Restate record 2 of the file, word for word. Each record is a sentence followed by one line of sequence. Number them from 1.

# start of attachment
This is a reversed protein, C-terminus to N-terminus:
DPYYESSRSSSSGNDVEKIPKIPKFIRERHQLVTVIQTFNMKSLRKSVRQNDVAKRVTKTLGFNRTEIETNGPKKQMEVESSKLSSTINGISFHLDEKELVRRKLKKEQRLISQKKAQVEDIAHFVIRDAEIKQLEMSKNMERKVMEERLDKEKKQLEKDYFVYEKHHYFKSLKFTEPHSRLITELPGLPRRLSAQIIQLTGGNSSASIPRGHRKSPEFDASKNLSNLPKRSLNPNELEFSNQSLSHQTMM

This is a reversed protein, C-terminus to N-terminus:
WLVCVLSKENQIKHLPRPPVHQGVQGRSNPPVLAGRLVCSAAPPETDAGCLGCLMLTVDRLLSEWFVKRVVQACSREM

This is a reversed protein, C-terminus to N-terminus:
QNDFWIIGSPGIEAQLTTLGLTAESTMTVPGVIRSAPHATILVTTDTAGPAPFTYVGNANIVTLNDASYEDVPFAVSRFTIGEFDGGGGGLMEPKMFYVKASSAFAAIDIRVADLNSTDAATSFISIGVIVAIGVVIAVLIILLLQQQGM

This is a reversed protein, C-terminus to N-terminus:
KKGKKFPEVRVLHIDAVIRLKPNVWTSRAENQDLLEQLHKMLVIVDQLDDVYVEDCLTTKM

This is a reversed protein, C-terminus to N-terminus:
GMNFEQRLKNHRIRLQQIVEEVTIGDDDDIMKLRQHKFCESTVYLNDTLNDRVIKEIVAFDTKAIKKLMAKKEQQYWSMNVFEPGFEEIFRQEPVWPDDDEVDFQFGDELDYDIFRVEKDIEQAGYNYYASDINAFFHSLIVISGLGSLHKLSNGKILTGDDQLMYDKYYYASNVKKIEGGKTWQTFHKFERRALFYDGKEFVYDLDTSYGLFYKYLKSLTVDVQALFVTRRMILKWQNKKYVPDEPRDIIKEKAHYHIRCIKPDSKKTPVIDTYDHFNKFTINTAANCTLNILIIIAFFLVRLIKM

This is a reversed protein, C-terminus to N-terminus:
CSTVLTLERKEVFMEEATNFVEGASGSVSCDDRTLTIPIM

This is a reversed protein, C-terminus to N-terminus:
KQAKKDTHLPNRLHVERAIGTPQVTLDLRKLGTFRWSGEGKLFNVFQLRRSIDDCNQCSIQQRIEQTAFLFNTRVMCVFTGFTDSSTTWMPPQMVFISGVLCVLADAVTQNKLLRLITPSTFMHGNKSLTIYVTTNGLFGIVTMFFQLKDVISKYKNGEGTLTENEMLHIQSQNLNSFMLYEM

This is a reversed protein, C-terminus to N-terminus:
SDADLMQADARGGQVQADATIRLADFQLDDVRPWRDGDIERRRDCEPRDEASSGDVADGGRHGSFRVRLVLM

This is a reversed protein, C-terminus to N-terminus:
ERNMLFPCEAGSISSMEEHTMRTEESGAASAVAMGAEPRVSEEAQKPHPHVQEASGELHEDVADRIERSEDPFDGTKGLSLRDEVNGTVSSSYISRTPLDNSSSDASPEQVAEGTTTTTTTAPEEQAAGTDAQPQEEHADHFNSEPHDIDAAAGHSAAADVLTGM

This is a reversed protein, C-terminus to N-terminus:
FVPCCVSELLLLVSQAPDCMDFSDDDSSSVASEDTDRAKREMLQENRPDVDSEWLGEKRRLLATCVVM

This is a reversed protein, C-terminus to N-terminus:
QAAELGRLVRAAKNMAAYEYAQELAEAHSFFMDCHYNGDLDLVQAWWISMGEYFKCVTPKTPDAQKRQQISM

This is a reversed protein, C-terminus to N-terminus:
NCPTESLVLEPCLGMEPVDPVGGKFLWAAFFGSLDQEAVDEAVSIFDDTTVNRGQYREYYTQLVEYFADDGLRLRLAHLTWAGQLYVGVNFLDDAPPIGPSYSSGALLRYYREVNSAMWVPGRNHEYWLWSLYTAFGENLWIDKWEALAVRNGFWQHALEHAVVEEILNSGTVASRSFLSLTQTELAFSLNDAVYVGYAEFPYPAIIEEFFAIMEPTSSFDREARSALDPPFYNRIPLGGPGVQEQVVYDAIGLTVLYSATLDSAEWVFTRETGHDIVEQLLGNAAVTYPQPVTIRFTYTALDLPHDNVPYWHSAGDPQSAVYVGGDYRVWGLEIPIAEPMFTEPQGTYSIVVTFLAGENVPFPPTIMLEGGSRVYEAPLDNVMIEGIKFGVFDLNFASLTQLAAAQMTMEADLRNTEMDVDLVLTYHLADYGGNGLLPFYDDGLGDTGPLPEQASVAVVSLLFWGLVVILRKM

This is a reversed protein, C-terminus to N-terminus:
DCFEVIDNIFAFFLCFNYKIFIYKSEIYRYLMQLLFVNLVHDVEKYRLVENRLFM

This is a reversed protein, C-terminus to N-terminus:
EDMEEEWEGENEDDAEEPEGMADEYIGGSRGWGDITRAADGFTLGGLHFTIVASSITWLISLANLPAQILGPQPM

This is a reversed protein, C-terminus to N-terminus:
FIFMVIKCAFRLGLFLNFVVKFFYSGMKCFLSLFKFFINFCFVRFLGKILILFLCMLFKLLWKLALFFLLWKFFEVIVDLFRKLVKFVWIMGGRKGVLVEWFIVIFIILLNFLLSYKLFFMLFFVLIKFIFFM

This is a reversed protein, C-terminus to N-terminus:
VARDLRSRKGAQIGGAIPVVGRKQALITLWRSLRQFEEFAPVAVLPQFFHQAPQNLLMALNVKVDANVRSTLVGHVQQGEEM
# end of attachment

This is a reversed protein, C-terminus to N-terminus:
WLVCVLSKENQIKHLPRPPVHQGVQGRSNPPVLAGRLVCSAAPPETDAGCLGCLMLTVDRLLSEWFVKRVVQACSREM